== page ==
Now, could that kind of material cause actual damage to someone's psyche? Just like the Columbine thing, there have been some scary cases cited. On the other hand, just like the Columbine thing, I think one have to be somewhat deranged to even consider that kind of thing in the first place. I mean, the world is increasingly full of violence and naughtiness, but the crime rate has actually been going down, right? Video games didn't invent violence (even if I wish they would stop relying on it).
Back to your actual point, I'm sure that every portrayal of females in society affects their overall perception in some way. But are gaming girls just a ripple in a pond or just a drop in the ocean?
If 60% of Soul Calibur players get some sort of enjoyment out of that portrayal of Ivy, and it offends 1% of players, is it worth having? (Sorry to continue to pull meaningless statistics out of my ass.) Is it acceptable? Is the level of magnitude of fictional fanservice even close to that of the actual porn industry, which chews up actual women and spits them out? To me, it seems like the war on marijuana, kind of.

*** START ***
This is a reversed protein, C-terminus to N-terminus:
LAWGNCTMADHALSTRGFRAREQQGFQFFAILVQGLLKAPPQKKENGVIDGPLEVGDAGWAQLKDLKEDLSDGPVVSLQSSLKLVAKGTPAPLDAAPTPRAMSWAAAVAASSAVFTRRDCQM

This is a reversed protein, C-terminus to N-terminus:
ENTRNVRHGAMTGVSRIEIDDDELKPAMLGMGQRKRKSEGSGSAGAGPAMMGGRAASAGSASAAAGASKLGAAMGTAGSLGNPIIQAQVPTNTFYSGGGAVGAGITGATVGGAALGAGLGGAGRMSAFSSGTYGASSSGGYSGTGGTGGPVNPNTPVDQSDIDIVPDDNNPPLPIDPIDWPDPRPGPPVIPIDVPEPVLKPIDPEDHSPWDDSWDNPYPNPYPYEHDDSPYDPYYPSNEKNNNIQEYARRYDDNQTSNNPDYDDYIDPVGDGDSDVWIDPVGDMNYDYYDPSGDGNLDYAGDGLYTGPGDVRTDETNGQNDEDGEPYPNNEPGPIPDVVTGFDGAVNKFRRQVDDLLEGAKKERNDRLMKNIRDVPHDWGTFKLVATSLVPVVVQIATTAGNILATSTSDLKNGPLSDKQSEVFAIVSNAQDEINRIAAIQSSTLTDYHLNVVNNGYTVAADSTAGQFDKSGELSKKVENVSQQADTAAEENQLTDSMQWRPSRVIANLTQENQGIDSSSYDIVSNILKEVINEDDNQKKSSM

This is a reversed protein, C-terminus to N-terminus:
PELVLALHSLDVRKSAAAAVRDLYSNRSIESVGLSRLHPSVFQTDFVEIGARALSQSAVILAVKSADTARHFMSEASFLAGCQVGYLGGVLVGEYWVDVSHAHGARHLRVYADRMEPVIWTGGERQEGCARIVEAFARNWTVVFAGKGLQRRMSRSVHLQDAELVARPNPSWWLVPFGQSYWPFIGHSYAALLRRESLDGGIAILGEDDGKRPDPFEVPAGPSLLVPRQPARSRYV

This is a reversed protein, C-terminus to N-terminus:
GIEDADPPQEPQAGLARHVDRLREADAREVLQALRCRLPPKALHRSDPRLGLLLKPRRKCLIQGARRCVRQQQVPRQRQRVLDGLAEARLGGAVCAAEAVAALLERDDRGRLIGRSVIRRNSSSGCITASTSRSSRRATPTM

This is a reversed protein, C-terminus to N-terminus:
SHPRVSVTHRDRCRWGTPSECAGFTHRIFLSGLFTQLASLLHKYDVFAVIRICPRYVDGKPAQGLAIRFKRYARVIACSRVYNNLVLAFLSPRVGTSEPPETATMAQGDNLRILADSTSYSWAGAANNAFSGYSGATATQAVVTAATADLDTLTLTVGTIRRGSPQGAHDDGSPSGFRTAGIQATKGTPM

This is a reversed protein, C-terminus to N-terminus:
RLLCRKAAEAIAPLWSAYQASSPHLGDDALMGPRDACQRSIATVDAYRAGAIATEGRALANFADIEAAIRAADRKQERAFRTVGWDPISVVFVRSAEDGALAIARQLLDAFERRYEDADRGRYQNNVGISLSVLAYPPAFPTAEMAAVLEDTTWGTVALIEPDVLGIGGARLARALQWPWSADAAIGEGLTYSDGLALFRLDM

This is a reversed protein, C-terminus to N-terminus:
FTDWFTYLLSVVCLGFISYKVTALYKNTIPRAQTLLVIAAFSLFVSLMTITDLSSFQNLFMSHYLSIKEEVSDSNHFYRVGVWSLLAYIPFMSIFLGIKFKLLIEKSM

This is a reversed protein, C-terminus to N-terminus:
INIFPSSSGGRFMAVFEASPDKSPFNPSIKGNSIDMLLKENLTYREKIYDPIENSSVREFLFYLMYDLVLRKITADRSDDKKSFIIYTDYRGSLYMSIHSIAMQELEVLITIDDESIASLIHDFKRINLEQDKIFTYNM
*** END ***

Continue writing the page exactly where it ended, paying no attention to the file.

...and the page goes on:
Like, the world is full of horror. Without a strong sense of priority, you just can't rationally deal with it.
Why the fuck did I type so much? I don't want to have to follow up...
The goal shouldn't be to REMOVE sex from women. It should be to equip the audience with enough sense to process sexuality in a healthy way.
Well, this requires building more complex characters than we tend to see in the current video game industry.
Still, I'd say (at least this is my theory of creation) that there should always be two things in mind when creating something: the project's internal logic, and the project's external piece in the broader world. For instance, the Resident Evil 5 example was brought up. Internally, it might make sense for the storyline of the game to head to the heart of Africa (where man is thought to have origins?) and it also makes sense that a large portion of the people who you run into in Africa are black. But externally, you still have to think about the type of imagery presented when a white man is running around killing crazed blacks. Yeah there is a black woman running around killing crazed blacks too, but that's not really the point. I'm not necessarily saying the game was WRONG (and I did buy it and enjoy it), but I do think the developers were a bit naive when it came to the broader implications of their choices (I'm basing this off comments I saw way back in the midst of this controversy.)